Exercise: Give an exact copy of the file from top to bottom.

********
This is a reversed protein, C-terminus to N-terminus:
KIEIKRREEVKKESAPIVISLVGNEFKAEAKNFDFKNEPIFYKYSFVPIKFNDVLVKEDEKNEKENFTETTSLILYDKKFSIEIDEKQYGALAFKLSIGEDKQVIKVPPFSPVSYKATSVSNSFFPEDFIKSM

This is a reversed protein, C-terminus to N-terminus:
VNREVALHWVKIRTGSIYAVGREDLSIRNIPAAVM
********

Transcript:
This is a reversed protein, C-terminus to N-terminus:
KIEIKRREEVKKESAPIVISLVGNEFKAEAKNFDFKNEPIFYKYSFVPIKFNDVLVKEDEKNEKENFTETTSLILYDKKFSIEIDEKQYGALAFKLSIGEDKQVIKVPPFSPVSYKATSVSNSFFPEDFIKSM

This is a reversed protein, C-terminus to N-terminus:
VNREVALHWVKIRTGSIYAVGREDLSIRNIPAAVM